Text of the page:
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An Exercise in Changing Yourself

by on March 3, 2010

I wanted to share this article which I had read previously on Harvard Business Review’s Blog and found useful. It runs on similar lines of what Kevin suggested in today’s class, to reflect upon ourselves, our strengths and weaknesses.

Even though we feel that we need to change our own behavior times and again, we quickly either push it on the side or forget it all together – after all we are busy all the time. An exercise introduced by a psychologist named Nathaniel Brendon is simple and proved to be effective…

He has a wonderful exercise that helps people isolate the pattern that makes the most sense to change, because it helps people figure out the benefits of change. This is how he helps people decide whether change is worth it: Five to eight people sit around a table, and each person selects one practice to change. One person begins the exercise by saying: “When I get better at…” and completes the sentence by mentioning one benefit that will accompany this change. For example, one person may say: “When I get better at being open to differing opinions, I will hear more great ideas.”

After everyone has had a chance to discuss their specific behavior and the first benefit, the cycle begins again. Now each person mentions a second benefit that may result from changing the same behavior, then a third, continuing usually for six to eight rounds. Finally, participants discuss what they have learned and their reactions to the exercise.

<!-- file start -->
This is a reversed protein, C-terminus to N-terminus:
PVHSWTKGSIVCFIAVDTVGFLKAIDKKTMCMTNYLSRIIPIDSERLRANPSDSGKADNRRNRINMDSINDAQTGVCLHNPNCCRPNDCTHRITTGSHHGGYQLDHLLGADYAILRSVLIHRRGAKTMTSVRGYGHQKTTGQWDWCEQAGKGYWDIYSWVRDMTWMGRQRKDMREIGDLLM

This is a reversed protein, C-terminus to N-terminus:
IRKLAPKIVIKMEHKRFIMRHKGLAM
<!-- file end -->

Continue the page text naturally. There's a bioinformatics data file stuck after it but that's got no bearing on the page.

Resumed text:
Unfortunately, people do not like changes, or to say so it is a real behavioral problem. Also, some people are unlikely to realize the character trait that they need to change. So doing the exercise in group will really make individuals pin point a behavior they will like most to change.

There were many interesting results of this exercise mentioned on HBR’s blog.

– Nishant

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From → Good to Know

2 Comments
  1. deeptishah permalink

    This sounds like a wonderful exercise to me.

    I actually think that people do like changes but the problem is it is difficult to adjust with changes.

    It’s better to concentrate on changing only one behavior. If we pick the right area to change and actually do so, it will almost always influence other aspects of our relationships with people.

  2. Yeah, I found that trying to change one thing at a time is very effective. Being able to accomplish that first few changes usually will motivate you and help build momentum for further self development.

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